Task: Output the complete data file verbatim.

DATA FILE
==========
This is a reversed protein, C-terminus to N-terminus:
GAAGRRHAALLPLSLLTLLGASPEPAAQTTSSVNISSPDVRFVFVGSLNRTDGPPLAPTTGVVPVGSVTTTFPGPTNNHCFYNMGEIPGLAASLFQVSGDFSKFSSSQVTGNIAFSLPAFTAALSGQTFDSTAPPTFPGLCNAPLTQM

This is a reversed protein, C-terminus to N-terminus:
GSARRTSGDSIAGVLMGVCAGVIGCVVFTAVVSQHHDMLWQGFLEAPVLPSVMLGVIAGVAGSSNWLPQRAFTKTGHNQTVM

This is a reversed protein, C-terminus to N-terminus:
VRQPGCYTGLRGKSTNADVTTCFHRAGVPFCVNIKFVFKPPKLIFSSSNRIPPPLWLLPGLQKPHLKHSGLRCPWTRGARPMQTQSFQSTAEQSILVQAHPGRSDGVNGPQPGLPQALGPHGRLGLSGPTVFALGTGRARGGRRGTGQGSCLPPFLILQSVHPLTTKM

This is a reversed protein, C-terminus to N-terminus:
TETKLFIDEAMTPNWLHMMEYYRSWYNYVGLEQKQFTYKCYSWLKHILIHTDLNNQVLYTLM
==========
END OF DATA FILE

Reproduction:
This is a reversed protein, C-terminus to N-terminus:
GAAGRRHAALLPLSLLTLLGASPEPAAQTTSSVNISSPDVRFVFVGSLNRTDGPPLAPTTGVVPVGSVTTTFPGPTNNHCFYNMGEIPGLAASLFQVSGDFSKFSSSQVTGNIAFSLPAFTAALSGQTFDSTAPPTFPGLCNAPLTQM

This is a reversed protein, C-terminus to N-terminus:
GSARRTSGDSIAGVLMGVCAGVIGCVVFTAVVSQHHDMLWQGFLEAPVLPSVMLGVIAGVAGSSNWLPQRAFTKTGHNQTVM

This is a reversed protein, C-terminus to N-terminus:
VRQPGCYTGLRGKSTNADVTTCFHRAGVPFCVNIKFVFKPPKLIFSSSNRIPPPLWLLPGLQKPHLKHSGLRCPWTRGARPMQTQSFQSTAEQSILVQAHPGRSDGVNGPQPGLPQALGPHGRLGLSGPTVFALGTGRARGGRRGTGQGSCLPPFLILQSVHPLTTKM

This is a reversed protein, C-terminus to N-terminus:
TETKLFIDEAMTPNWLHMMEYYRSWYNYVGLEQKQFTYKCYSWLKHILIHTDLNNQVLYTLM